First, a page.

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      • Native Language:
      • Persian
      • Home Country:
      • Iran
      • Current Location:
      • Iran

    • Join Date: Apr 2015
    • Posts: 26
    #1

    Neither in "Inverted sentences"

    Hello,

    It's my honour to be associated with professional native English teachers. I am an English teacher from Iran.
    Well, my first thread (question) is about the correct usage of "neither" in the sentences below. Actually, there is a disagreement between one of my colleagues and myself. I would be obliged if you would help us with this quandary.

    Which of the following would be correct?

    1. Neither is there a plate nor pizza here. (My colleague's choice)
    2. Neither a plate nor pizza is here. (My choice)

    To me, the problem in No.1 is splitting "neither" away from its noun. In No.2, the writer's splitting it by putting a verb between "neither" and the noun it is modifying. I believe that the "neither/nor" construction is generally not separated by a verb, since "neither/nor" acts as a "dual conjunction". However, my colleague thinks otherwise. He claims that No.1 is the correct form of "inversion".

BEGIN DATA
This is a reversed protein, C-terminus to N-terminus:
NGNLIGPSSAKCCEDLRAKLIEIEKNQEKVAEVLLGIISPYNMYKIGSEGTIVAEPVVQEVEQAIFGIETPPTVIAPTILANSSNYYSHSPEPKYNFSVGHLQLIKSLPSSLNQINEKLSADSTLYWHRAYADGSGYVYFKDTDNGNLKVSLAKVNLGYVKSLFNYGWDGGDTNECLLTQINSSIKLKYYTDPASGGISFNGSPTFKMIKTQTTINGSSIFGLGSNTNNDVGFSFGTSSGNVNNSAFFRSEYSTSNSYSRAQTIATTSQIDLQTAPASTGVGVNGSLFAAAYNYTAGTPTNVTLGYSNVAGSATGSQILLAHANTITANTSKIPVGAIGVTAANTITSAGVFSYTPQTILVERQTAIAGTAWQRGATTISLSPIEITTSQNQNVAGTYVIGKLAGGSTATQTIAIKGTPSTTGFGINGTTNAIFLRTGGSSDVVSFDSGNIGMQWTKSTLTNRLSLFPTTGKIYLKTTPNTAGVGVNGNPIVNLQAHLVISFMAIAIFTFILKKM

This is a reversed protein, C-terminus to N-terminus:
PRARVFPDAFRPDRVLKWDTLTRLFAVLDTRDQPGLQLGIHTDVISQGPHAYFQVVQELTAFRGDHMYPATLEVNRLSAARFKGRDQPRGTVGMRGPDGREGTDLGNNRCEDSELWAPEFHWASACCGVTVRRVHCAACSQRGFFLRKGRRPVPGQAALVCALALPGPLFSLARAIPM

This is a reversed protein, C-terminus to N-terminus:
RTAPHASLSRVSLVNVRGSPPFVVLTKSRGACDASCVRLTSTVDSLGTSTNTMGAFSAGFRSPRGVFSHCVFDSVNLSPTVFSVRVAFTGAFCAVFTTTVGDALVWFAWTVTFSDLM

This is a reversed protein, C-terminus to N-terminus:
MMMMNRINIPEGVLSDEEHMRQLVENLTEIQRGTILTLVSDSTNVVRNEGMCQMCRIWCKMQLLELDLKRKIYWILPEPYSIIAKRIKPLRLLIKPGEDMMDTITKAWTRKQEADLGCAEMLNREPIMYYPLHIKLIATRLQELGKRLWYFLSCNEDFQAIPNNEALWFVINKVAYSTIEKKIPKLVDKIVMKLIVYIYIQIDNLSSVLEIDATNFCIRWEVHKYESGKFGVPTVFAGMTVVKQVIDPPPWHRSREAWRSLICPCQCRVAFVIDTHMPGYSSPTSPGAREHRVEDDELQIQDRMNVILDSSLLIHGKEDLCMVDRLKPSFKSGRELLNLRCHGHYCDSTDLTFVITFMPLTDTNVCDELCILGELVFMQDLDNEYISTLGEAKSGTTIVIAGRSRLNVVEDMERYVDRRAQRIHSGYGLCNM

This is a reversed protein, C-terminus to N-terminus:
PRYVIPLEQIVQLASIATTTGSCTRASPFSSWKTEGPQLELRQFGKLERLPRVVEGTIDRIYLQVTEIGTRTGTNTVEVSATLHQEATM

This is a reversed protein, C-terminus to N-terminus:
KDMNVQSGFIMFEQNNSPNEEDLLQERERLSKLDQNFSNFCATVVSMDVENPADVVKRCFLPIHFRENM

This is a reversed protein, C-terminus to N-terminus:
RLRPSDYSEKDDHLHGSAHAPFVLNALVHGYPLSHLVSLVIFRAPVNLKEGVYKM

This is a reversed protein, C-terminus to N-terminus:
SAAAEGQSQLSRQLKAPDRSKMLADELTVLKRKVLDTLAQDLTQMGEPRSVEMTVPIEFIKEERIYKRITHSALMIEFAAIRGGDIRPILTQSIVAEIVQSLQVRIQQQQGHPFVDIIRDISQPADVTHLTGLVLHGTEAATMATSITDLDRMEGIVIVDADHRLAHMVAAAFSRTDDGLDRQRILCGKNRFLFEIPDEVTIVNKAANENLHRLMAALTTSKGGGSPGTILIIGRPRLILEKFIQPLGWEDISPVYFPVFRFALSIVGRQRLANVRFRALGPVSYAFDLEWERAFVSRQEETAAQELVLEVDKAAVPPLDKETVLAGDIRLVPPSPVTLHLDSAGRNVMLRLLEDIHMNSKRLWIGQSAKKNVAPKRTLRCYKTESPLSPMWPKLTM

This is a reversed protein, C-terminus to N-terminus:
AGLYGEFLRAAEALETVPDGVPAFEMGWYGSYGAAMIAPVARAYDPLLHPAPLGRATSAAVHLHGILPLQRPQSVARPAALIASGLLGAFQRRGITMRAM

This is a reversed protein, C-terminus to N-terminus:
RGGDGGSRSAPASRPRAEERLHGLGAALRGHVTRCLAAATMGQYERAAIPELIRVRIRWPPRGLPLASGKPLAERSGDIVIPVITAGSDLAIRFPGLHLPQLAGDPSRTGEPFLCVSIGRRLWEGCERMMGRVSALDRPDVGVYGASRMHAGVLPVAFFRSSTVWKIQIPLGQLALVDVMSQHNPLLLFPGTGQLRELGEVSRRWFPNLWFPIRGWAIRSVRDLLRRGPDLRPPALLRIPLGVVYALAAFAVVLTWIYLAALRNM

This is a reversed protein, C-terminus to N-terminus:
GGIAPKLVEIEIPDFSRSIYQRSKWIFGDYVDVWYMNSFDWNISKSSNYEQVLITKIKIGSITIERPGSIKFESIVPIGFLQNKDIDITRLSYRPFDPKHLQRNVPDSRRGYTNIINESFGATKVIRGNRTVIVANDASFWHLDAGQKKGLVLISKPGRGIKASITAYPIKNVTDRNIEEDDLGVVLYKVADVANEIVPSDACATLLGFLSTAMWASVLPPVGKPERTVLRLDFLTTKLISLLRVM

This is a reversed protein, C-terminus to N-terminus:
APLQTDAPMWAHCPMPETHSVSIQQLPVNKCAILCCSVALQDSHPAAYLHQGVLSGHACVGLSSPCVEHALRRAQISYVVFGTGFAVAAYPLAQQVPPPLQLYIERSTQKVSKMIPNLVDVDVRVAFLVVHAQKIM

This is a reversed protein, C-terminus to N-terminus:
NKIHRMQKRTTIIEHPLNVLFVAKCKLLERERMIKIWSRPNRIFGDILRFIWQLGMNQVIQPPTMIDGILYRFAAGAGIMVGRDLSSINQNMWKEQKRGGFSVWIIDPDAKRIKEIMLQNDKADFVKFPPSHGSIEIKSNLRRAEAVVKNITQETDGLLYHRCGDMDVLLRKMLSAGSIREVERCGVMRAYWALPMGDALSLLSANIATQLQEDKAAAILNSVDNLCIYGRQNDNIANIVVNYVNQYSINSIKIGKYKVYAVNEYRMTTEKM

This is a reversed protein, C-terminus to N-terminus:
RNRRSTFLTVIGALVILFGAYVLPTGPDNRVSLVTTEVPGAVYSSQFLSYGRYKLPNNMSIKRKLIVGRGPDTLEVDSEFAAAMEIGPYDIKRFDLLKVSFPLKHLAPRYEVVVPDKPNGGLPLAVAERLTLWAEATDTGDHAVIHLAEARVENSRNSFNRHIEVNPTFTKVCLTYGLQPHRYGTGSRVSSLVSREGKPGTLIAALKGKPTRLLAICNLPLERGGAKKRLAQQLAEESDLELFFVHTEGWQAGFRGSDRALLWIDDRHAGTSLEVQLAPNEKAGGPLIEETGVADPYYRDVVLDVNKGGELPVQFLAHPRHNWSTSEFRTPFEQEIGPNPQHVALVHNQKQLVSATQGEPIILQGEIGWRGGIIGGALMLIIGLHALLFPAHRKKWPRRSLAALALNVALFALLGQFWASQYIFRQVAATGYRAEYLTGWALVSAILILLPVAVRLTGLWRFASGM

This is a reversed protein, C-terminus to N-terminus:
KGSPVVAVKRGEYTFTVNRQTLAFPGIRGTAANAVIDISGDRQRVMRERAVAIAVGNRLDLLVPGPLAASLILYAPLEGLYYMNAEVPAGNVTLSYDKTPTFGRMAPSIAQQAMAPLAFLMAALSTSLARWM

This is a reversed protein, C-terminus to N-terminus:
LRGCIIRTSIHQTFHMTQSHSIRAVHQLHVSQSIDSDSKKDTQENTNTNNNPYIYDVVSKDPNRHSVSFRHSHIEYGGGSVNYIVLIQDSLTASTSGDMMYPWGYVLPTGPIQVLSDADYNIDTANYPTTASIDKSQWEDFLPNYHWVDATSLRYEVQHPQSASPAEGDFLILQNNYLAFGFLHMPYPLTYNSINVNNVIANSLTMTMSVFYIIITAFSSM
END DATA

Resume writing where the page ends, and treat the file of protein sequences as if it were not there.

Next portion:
Best,
    Roozbeh

    • Member Info
      • Native Language:
      • American English
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      • United States
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      • United States

    • Join Date: Apr 2009
    • Posts: 12,310
    #2

    Re: Neither in "Inverted sentences"

    Welcome to the forum.

    Neither version is very natural. But #2 is better.

    #1 introduces "is there ... here" for no apparent reason.

  1. emsr2d2's Avatar
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      • British English
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      • UK
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      • UK

    • Join Date: Jul 2009
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    #3

    Re: Neither in "Inverted sentences"

    I don't find either of them natural although, of the two, I prefer yours. I understand that your title mentions "inverted sentences" but I don't know why you're trying to use it when it's not necessary. I (and the majority of native speakers) would use "There is neither a plate nor [a] pizza here".

    It might work in a different context - "Neither Susan nor John is here". That matches the construction of your version but uses a much more likely context.

    [Cross-posted with SoothingDave.]
    Last edited by emsr2d2; 07-Apr-2015 at 17:22.
    Remember - if you don't use correct capitalisation, punctuation and spacing, anything you write will be incorrect.

    • Member Info
      • Native Language:
      • Persian
      • Home Country:
      • Iran
      • Current Location:
      • Iran

    • Join Date: Apr 2015
    • Posts: 26
    #4

    Re: Neither in "Inverted sentences"

    No. I am not intending to use the inverted one necessarily. That difference, however, has become the subject of heated debate within the realm of Advanced points in English as a second language. Fluency takes precedence. No doubt.

    So, as I previously implied, the first sentence is unnatural. We cannot consider that as ungrammatical. Correct me if I am wrong.

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